"Seating for Balfour was brought in from the old Drill Hall in Pahiatua and later from Tararua college. They used to have around 200 people come along to watch.
"We are expecting around 120 shearers this year, last year we weren't affected by Covid-19 and we introduced novice shearing for the first time," he said.
■ Dave Wolland was also a founding committee member, staying on for 25-30 years. He remembers the idea for a Pahiatua Shears coming from Max Fitzgerald 50 years ago at Taylors Rd.
"The first event was won by Golden Shears champion the late Eddy Reidy, the late Dan Holland was second and I was third," said Dave. "The second year there was a circle of Marton, Dannevirke and Pahiatua. I had a clean sweep for winning the circle and was awarded a double-ended grinder which I still have.
"The Pahiatua Shears would start at 8am and go right through till 6pm. We saw some good shearers go through, such as the legendary Snow Quinn, of Earnscleugh. We attracted overseas competitors due to the proximity to the Golden Shears at Masterton."
Dave then went shearing overseas in America, so missed a few years of Pahiatua Shears. He did blindfold shearing in Pahiatua Town Square. After that he would go to shows - while they were compiling the points manually, Dave would get up to fill in time by shearing three or four sheep blindfolded.
"I've enjoyed the competition - we had a lot of people come through the competition to Pahiatua. My last trip to England was when I was 57 years old. I was still shearing 400 sheep every day - I was pretty fit.
"My back is fine these days, if you learn shearing properly there's no problem. The first year I did have a sore back. When I stopped and thought about it, I was reaching for my sheep. I wasn't getting over the top of them, therefore not stretching my back. That's where a lot of shearers go wrong.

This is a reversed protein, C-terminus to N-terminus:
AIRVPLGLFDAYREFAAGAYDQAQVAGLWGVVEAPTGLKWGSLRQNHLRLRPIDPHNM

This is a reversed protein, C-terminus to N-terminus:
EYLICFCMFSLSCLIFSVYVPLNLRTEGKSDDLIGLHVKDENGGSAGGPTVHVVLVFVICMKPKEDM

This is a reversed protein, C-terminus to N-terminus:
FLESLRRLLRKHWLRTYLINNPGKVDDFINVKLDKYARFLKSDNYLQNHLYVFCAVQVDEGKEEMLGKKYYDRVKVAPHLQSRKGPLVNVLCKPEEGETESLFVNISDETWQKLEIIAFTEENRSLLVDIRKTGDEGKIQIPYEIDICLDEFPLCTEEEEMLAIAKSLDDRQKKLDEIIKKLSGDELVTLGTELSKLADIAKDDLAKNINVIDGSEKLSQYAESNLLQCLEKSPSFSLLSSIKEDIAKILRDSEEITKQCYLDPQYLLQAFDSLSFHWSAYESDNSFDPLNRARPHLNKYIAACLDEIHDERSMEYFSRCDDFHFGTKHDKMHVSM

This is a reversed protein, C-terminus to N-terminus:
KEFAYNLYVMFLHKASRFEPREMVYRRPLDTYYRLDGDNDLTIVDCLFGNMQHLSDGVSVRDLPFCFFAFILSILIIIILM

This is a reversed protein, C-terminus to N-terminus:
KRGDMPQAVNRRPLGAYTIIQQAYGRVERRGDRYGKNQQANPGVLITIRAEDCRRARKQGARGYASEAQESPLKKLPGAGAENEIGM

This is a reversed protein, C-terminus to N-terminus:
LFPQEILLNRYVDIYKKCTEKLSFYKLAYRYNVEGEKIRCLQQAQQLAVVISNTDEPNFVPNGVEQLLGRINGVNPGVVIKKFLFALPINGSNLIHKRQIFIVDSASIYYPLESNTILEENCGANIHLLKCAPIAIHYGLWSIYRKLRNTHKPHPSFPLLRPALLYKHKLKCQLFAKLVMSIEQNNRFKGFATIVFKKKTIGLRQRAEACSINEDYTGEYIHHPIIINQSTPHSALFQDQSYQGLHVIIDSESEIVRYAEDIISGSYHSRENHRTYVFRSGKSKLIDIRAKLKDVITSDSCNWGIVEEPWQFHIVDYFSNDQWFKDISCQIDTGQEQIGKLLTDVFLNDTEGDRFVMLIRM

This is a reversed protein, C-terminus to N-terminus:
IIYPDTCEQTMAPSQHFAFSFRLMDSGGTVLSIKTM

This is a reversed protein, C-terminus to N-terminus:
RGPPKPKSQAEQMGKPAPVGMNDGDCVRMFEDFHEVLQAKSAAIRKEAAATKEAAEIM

"In later years in Western Australia, one day my back just went out. I used a sling after that - at the end of the day I felt like a 2-year-old, that's how much it helps.
■ "I had first been to the Pahiatua Shears in 1975 I think," said media officer for Shearingsports New Zealand, Doug Laing. "It's one of the most important competitions in the country, being the last show for shearers before the Golden Shears, attracting many of the country's top shearers.
"Roger Cox [three times Golden Shears champion and winner of the first world championship in 1977] regarded it as part of a critical pathway to the Golden Shears - in 1977 achieving a goal of winning the Otago Shears in Balclutha, the Southern Shears in Gore, the Pahiatua Shears and the Golden Shears, on successive weekends.
"For many years it's been the last qualifying leg in the National Shearing Circuit, and is these days a compulsory event, after which the top 12 across the series qualify for the semifinals and final in Masterton, from which the winner becomes a member of the New Zealand transtasman team for the following season.
"It's relied on some national sponsorship (usually linked to the National Circuit [Caltex, DB, PGG Wrightson variously over the years], but also a large range of locals," he said.